Friday, 24 March 2023, 4:30pm (HKT) at CVA 932 and on Zoom (mixed mode)
The rise of right-wing populism, particularly Trumpism, has presented a daunting challenge to democracy. We explore the historical roots of Trumpism among the Chinese diaspora. We collect nearly one million tweets posted by approximately 250 Chinese overseas opinion leaders from 2019 to early 2021 and employ machine learning algorithms to identify pro-Trump and anti-democratic stances. Using dictionary methods, we develop a novel measure of authoritarian imprints based on the usage of words that figured prominently in the political discourse of China’s Cultural Revolution (1966–1976), one of the most violent political movements in China’s modern history. We find that Chinese opinion leaders with strong authoritarian imprints are more likely to support Trump and endorse anti-democratic practices, such as denying the 2020 presidential election result and advocating unconstitutional means to overthrow the result. This study has implications for understanding the support of right-wing populism among immigrants or ethnic minority groups and the impact of historical legacies on contemporary political attitudes.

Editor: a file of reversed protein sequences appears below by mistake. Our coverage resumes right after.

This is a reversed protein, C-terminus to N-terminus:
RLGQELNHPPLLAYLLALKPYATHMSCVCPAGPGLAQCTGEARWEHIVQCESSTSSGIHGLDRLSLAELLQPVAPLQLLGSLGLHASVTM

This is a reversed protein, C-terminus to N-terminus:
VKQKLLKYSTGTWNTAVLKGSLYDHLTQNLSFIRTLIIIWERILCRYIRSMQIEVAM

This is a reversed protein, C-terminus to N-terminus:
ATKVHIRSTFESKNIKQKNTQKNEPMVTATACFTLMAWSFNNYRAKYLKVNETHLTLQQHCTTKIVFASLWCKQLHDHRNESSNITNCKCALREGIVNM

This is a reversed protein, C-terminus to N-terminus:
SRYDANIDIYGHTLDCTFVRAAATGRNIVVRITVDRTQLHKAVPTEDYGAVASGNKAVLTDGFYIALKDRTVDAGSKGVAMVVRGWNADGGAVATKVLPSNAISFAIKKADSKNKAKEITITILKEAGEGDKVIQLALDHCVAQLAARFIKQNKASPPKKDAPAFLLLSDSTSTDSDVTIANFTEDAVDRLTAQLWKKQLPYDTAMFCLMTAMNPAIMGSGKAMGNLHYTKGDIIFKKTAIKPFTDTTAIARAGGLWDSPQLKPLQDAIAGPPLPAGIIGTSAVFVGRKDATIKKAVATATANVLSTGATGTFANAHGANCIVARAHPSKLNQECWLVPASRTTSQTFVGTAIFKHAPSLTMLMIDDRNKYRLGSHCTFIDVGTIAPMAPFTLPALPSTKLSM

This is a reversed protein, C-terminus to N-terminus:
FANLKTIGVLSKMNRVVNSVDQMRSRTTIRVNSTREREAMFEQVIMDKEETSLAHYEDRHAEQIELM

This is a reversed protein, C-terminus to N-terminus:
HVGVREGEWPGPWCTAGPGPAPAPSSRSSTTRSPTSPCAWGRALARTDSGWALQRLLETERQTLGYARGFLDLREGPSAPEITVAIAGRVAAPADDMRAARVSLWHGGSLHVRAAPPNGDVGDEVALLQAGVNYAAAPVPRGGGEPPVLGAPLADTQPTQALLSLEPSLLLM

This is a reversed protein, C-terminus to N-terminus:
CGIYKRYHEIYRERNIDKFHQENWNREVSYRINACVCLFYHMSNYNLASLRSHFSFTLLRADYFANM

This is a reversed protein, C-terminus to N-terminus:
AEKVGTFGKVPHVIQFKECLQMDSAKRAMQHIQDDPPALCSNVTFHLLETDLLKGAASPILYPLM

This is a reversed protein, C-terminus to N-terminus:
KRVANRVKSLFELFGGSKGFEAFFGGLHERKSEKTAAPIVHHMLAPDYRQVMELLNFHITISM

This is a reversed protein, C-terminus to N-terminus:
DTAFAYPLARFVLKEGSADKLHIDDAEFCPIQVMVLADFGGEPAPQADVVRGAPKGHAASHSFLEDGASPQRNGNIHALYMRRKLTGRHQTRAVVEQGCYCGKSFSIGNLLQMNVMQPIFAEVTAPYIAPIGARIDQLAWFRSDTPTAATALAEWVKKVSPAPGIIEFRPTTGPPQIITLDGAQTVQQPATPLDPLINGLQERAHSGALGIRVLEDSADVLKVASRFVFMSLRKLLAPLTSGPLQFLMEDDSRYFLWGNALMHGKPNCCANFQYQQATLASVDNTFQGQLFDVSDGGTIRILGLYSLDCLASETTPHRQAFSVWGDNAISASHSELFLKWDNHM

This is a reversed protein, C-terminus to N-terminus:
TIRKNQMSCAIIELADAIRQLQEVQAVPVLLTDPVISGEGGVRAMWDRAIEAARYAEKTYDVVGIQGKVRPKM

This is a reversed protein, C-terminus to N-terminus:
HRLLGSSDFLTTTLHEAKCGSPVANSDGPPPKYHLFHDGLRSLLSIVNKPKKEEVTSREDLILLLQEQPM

SIBO LIU is an Assistant Professor of Finance in the School of Business at Hong Kong Baptist University (HKBU). Before joining HKBU, he worked in the Department of Economics at Lingnan University. His research interests include financial economics, financial technology, and political economy.
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Organised by Centre for Media and Communication Research and Research Postgraduate Studies Program, School of Communication